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Into the World of Beautiful Tragedies

 

“It is the least beautiful thing I have ever seen

and we call it the mark of an artist

to stand in the center of an ocean

and see nothing but desert.

To be seated at a feast, but still

swallowing sand.”

Vincent, by Ashe Vernon

 

The field of psychology is young and ever-evolving. Hence, it is of no surprise that people’s perception of mental illness is a wide ranging spectrum, with varying degrees of understanding as well as prejudices.

Although, we have come a long way from the era when witchcraft and sorcery was associated with mental illnesses, we are yet to fully grasp the severity of it. Once, those who suffered from mental illness was considered a social pariah, but now with the increasing awareness on mental illness and related issues, the view has drastically shifted to the other end of the spectrum.

With the birth of the trend of ‘tragic beauty’ and reposting artfully smudged mascara, one’s struggles and traumas are slowly but surely becoming something to boast about. But, is it as simple as that?

Romanticism of mental illness is described as the depiction of mental disorders in a glamorous manner. Throughout the history, there are various instances where artists depicted their struggle with mental illnesses through the medium of art. Edgar Allen Poe, Sylvia Plath, Edward Hogarth and Vincent van Gogh are some of the most prominent artists who described their own struggles through beautiful words and paintings.

Is that romanticism of mental illness? Yes. But, it is also their method of catharsis. Through their artwork, these artists tried to relieve themselves of their own dark and harmful emotions, thoughts and actions. Hence, making this form of romanticism a necessity for not just their own coping, but also as a coping mechanism for the admirers of their artwork.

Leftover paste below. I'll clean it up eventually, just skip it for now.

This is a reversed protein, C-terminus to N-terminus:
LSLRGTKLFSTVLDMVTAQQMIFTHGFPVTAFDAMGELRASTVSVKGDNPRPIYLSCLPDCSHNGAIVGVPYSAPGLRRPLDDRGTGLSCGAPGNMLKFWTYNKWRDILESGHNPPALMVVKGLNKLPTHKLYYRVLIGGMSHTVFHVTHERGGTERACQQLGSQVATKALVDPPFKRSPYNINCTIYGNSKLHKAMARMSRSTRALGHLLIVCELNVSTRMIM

Vincent van Gogh, a post-impressionist painter can be considered the archetype of ‘tortured artists’. His paintings tell the story of a man who was constantly at war with himself and his mental illnesses. But, is it right to call his art the result of his trauma? Of course not. What you and I may consider to be beautiful, was just his way of coping with his trauma.

To the inexperienced eyes of a viewer, understanding the dark and complex thoughts and emotions is a difficult task but, understanding the beauty of the art, which is nothing more than a byproduct of his thoughts and emotions is easier.

Thus, making the feelings and emotions behind the art equally beautiful. It is in a way romanticizing the darkness, but wasn’t that what Van Gogh did to begin with. He romanticized his thoughts through his own beautiful mode of art, to cope with the otherwise difficult emotions.

The art in itself is a metaphor not everyone can understand, but even those who do understand sometimes forget the meaning, lost by the beauty of the art. For some, it is easier to call things hauntingly beautiful no matter how haunting it is. But, when does this necessity become mere aesthetics?

In this era, where the whole world is available on the tips of our fingers, spreading awareness about mental health has become effortless. While paradoxically, the need to make everything a trend in social media and the obsession to fit into the box of the said trend and showcase it to the world, has unveiled the darker side of the phenomenon of romanticizing mental illnesses.

What was once considered a method of catharsis, a necessity, has now become mere aesthetics. Mental illnesses and the struggles of people who fight such illnesses on a daily basis has become a method to get more likes and reposts in social media.

This trend of ‘beautiful sadness’ which began as a method of spreading awareness, lost it it’s way in the most harmful manner. It lead to people posting picture promoting self-harm and eating disorders, increased self-diagnosis and even consumption of harmful pills without prescription.

In conclusion, romanticism of mental health cannot be fit in to the box of evil or wrong, it is much more complex than that. While the trend of ‘beautiful sadness’ has made harmful consequences than beneficial ones, romanticizing mental illness is still a valid and powerful method of catharsis for the artists and sometimes for even the admirers of the artwork.

Furthermore, realistic depiction of mental illness through art in social media is a powerful method of increasing awareness about the same. But, romanticism of mental illness as a method of appealing to a certain audience, will only bring harm and drastically ruin the progress mankind has made in increasing awareness about mental health and breaking the stigmas related to it.

What do you think?

505 Points
Advocate

Written by Niranjana

Story MakerYears Of Membership
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